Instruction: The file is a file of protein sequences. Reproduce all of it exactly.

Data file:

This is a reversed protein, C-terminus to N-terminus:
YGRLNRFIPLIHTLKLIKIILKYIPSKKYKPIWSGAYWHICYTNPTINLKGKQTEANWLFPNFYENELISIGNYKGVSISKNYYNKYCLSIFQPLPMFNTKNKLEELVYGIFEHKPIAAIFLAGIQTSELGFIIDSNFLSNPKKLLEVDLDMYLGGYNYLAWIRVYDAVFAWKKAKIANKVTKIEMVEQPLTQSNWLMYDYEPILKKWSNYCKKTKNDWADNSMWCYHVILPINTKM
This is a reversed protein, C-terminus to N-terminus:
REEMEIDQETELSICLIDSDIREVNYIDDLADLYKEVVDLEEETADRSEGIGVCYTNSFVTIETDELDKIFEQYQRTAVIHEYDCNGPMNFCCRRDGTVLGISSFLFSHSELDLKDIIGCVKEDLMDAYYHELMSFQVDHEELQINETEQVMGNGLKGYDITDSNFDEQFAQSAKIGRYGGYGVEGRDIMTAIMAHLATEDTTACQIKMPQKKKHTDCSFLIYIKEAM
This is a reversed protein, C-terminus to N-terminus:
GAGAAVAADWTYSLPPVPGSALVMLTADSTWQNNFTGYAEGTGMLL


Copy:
This is a reversed protein, C-terminus to N-terminus:
YGRLNRFIPLIHTLKLIKIILKYIPSKKYKPIWSGAYWHICYTNPTINLKGKQTEANWLFPNFYENELISIGNYKGVSISKNYYNKYCLSIFQPLPMFNTKNKLEELVYGIFEHKPIAAIFLAGIQTSELGFIIDSNFLSNPKKLLEVDLDMYLGGYNYLAWIRVYDAVFAWKKAKIANKVTKIEMVEQPLTQSNWLMYDYEPILKKWSNYCKKTKNDWADNSMWCYHVILPINTKM
This is a reversed protein, C-terminus to N-terminus:
REEMEIDQETELSICLIDSDIREVNYIDDLADLYKEVVDLEEETADRSEGIGVCYTNSFVTIETDELDKIFEQYQRTAVIHEYDCNGPMNFCCRRDGTVLGISSFLFSHSELDLKDIIGCVKEDLMDAYYHELMSFQVDHEELQINETEQVMGNGLKGYDITDSNFDEQFAQSAKIGRYGGYGVEGRDIMTAIMAHLATEDTTACQIKMPQKKKHTDCSFLIYIKEAM
This is a reversed protein, C-terminus to N-terminus:
GAGAAVAADWTYSLPPVPGSALVMLTADSTWQNNFTGYAEGTGMLL